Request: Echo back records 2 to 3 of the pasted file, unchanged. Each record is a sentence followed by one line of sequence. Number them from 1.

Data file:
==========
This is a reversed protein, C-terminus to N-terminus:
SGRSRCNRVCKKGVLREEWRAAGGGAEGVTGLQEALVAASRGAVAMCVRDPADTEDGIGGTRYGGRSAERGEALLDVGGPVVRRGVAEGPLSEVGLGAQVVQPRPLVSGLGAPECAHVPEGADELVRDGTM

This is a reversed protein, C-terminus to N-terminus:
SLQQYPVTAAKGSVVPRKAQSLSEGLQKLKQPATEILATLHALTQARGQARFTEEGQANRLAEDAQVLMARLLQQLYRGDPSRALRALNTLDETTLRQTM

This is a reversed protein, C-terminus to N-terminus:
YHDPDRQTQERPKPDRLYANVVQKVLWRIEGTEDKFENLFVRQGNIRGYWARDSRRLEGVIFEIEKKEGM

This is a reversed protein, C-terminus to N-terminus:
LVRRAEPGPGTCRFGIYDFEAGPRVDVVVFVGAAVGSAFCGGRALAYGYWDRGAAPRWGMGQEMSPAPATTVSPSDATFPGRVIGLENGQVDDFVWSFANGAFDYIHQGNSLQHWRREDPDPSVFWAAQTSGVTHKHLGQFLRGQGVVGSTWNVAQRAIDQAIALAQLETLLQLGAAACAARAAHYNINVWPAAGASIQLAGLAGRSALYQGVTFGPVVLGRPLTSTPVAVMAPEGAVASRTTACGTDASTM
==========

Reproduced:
This is a reversed protein, C-terminus to N-terminus:
SLQQYPVTAAKGSVVPRKAQSLSEGLQKLKQPATEILATLHALTQARGQARFTEEGQANRLAEDAQVLMARLLQQLYRGDPSRALRALNTLDETTLRQTM

This is a reversed protein, C-terminus to N-terminus:
YHDPDRQTQERPKPDRLYANVVQKVLWRIEGTEDKFENLFVRQGNIRGYWARDSRRLEGVIFEIEKKEGM